Dana White stumps for Donald Trump in bizarre Republican National Convention speech

Kevin Iole

UFC president Dana White insisted to Yahoo Sports in December that he was “not a political guy.” This came shortly after he’d appeared on TMZ and said he planned to vote for Donald Trump for president.

But White became a political guy on Tuesday, speaking to the Republican National Convention in Cleveland only days after completing a $4 billion sale of his company.

White extolled Trump’s virtues to the masses at Quicken Loans Arena, literally shouting his support of a man he said is a long-time friend.

“I think that sense of loyalty and commitment will translate into how he will run this country,” White said Tuesday of Trump. “And let’s be honest, we need someone who believes in this country. We need someone who is proud of this country, who will fight for this country. Let me tell you something: I have been in the fight business my whole life. I know fighters.

“Ladies and gentlemen, Donald Trump is a fighter. And I know Donald Trump will fight for this country. Thank you.”

It was a brief speech that was entirely positive, and which didn’t bash presumptive Democratic nominee Hillary Clinton or her party.

It was basically a guy standing up for a friend.

It had to be a little awkward for him in several ways. For a year, from the summer of 2008 to the summer of 2009, the biggest enemies in White’s eyes were those who put together Affliction MMA.

When Affliction scheduled its first event, putting legendary heavyweight Fedor Emelianenko in the main event of its pay-per-view card, White counter-programmed against it. He put a UFC Fight Night card featuring Anderson Silva, one of his biggest stars at the time, on Spike TV opposite the Affliction show in an obvious effort to ruin it.

He battled it vigorously at every turn until on July 24, 2009, a week before its scheduled third show, Affliction MMA folded. The owners announced that they’d return to the clothing business and once again sponsor the UFC, which they’d been doing prior to their two-fight foray as promoters.

One of Affliction MMA’s major shareholders was Trump.

But none of that seemed to matter to White on Tuesday, who gave delegates and a live national television audience his full-throated support of Trump.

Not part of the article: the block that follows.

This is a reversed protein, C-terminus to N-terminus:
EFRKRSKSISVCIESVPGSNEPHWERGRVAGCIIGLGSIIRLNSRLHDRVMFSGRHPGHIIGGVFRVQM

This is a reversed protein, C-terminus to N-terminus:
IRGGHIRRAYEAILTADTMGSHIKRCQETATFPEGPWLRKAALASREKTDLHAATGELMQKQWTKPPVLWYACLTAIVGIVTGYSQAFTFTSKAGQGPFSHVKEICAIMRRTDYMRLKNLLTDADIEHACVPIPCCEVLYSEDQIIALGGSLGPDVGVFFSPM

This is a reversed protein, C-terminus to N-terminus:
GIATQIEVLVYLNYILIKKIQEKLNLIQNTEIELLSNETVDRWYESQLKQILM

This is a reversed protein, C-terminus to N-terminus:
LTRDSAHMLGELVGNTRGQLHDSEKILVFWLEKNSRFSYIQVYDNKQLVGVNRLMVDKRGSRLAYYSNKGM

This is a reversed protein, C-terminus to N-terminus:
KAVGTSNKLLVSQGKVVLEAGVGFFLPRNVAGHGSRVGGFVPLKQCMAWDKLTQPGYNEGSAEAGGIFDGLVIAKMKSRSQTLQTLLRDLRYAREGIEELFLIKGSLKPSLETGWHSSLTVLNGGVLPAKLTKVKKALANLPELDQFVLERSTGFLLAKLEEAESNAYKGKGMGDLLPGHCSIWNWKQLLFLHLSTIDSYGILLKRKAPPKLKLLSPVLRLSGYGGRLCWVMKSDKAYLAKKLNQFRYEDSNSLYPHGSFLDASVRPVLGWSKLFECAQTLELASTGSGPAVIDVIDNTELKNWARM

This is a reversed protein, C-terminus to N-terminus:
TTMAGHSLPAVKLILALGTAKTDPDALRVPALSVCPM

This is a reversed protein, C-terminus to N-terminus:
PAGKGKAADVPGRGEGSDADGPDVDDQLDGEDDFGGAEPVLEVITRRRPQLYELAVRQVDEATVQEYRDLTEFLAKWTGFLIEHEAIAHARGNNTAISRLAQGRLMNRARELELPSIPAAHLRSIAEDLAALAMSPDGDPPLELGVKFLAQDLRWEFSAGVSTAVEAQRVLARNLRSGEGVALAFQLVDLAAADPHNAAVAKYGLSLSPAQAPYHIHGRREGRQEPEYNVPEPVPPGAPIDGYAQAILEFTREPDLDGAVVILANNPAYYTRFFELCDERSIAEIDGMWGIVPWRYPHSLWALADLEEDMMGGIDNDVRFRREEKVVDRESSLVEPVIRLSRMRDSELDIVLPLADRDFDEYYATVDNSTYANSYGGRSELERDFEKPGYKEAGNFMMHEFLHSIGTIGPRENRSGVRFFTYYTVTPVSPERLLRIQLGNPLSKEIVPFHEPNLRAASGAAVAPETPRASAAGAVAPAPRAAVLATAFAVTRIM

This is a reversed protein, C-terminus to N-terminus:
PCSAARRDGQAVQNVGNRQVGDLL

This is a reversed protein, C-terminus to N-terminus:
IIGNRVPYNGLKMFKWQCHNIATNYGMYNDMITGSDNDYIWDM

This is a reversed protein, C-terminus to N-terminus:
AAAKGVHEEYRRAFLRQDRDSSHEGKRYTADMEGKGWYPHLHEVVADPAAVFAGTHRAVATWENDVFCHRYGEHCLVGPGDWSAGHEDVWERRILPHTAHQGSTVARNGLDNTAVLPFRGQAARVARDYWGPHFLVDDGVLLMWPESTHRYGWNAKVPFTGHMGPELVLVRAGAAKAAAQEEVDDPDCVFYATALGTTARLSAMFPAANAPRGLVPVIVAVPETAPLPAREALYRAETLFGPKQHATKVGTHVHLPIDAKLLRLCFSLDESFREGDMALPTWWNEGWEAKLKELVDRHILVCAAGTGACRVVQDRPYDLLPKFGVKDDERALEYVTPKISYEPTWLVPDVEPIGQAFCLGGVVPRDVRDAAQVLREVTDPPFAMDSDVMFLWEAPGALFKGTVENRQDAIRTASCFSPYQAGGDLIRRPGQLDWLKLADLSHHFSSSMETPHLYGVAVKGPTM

“Donald championed the UFC before it was popular, before it grew into the successful business that it is now,” White said. “I will always be grateful to him for standing with us in those early days. So tonight, I’m standing with Donald Trump.”

White is a comfortable and charismatic public speaker, but he literally shouted much of the time Tuesday as if he were struggling to be heard.

It’s a trait he has developed on television, when the music in the arena is blaring moments before a pay-per-view event is about to begin and White is talking about the show with UFC TV analyst Joe Rogan.

His speech was largely innocuous, though White normally has a tendency to speak extraordinarily bluntly. Have no doubt that there were plenty of people in the arena and at Zuffa headquarters biting their nails, praying silently that White didn’t go off script.

But he didn’t.

It’s odd for White to backtrack on anything he says, which is why it was a bit strange in December when he seemed desperate to explain himself for saying on TMZ that he planned to vote for Trump.

Yahoo Sports contacted him after his short appearance on TMZ became public, and he took the opportunity to walk back his previous comment.

He said then, “I’m not a political guy at all, not a little bit. I don’t support all the things [Trump] believes in, just like I don’t support every thing that any of the other candidates believe. There are things that some Democrats say I agree with and some things that I disagree with. And it’s the same with the Republicans.”

White said nothing about supporting Democrats on Tuesday. He likely would have been shouted down by the rabid anti-Clinton audience if he had.

But White’s new boss, WME co-CEO Ari Emanuel, is a noted Democrat. Emanuel’s brother, Rahm, is the Democratic mayor of Chicago and was President Obama’s first chief of staff.

All in all, though, White managed to get out of there without any gaffes and without offending anyone or any group of people.

White said Trump supported his ideas for the UFC in 2001 when few businessmen thought it had a chance to succeed. In 2011, when the UFC signed a network television deal with Fox, Trump reached out to him, White said.

“There was a big write-up about it in the New York Times,” White said. “Donald took that paper and wrote on the front of it, ‘Congratulations, Dana! I always knew you would do it.’ And just for the record, Donald has nothing to do with my business. His interest in me and my business is personal.

“You can really tell a person’s true character when they are happy for somebody else’s success.”

Given what could have happened, White’s day Tuesday went off without much of a hitch. Very few get the opportunity to speak at a national political convention, particularly someone like White, who was an admitted street kid growing up in Boston and Las Vegas.

He’s survived his share of controversies, and despite a piece Tuesday in the Daily Beast that lambasted him for his caustic and often profane style on social media, he largely avoided controversy this time.

For White, and for his team, that was the biggest win of the day.

UFC President Dana White delivers a speech on the second day of the Republican National Convention on July 19, 2016. (Getty)
UFC President Dana White delivers a speech on the second day of the Republican National Convention on July 19, 2016. (Getty)

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